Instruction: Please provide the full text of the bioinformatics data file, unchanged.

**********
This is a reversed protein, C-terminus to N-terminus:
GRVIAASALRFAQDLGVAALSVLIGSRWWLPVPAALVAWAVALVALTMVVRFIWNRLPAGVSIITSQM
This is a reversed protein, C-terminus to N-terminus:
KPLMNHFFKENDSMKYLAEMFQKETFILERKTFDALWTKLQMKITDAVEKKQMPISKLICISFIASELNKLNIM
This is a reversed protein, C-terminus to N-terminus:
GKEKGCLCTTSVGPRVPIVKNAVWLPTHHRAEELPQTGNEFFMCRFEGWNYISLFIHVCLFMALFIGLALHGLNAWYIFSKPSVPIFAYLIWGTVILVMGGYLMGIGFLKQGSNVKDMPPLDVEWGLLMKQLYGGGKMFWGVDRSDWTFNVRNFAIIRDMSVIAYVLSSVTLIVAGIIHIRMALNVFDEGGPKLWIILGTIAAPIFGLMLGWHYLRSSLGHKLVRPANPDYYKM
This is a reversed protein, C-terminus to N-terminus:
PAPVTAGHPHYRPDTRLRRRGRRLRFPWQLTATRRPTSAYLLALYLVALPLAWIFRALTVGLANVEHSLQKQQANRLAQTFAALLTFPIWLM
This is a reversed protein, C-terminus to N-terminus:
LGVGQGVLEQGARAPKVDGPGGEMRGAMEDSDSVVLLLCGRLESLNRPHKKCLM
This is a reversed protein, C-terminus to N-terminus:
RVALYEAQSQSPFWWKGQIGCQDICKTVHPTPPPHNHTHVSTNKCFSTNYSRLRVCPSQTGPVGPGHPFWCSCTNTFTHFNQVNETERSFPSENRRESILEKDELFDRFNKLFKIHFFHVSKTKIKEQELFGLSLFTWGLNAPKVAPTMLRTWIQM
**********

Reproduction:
This is a reversed protein, C-terminus to N-terminus:
GRVIAASALRFAQDLGVAALSVLIGSRWWLPVPAALVAWAVALVALTMVVRFIWNRLPAGVSIITSQM
This is a reversed protein, C-terminus to N-terminus:
KPLMNHFFKENDSMKYLAEMFQKETFILERKTFDALWTKLQMKITDAVEKKQMPISKLICISFIASELNKLNIM
This is a reversed protein, C-terminus to N-terminus:
GKEKGCLCTTSVGPRVPIVKNAVWLPTHHRAEELPQTGNEFFMCRFEGWNYISLFIHVCLFMALFIGLALHGLNAWYIFSKPSVPIFAYLIWGTVILVMGGYLMGIGFLKQGSNVKDMPPLDVEWGLLMKQLYGGGKMFWGVDRSDWTFNVRNFAIIRDMSVIAYVLSSVTLIVAGIIHIRMALNVFDEGGPKLWIILGTIAAPIFGLMLGWHYLRSSLGHKLVRPANPDYYKM
This is a reversed protein, C-terminus to N-terminus:
PAPVTAGHPHYRPDTRLRRRGRRLRFPWQLTATRRPTSAYLLALYLVALPLAWIFRALTVGLANVEHSLQKQQANRLAQTFAALLTFPIWLM
This is a reversed protein, C-terminus to N-terminus:
LGVGQGVLEQGARAPKVDGPGGEMRGAMEDSDSVVLLLCGRLESLNRPHKKCLM
This is a reversed protein, C-terminus to N-terminus:
RVALYEAQSQSPFWWKGQIGCQDICKTVHPTPPPHNHTHVSTNKCFSTNYSRLRVCPSQTGPVGPGHPFWCSCTNTFTHFNQVNETERSFPSENRRESILEKDELFDRFNKLFKIHFFHVSKTKIKEQELFGLSLFTWGLNAPKVAPTMLRTWIQM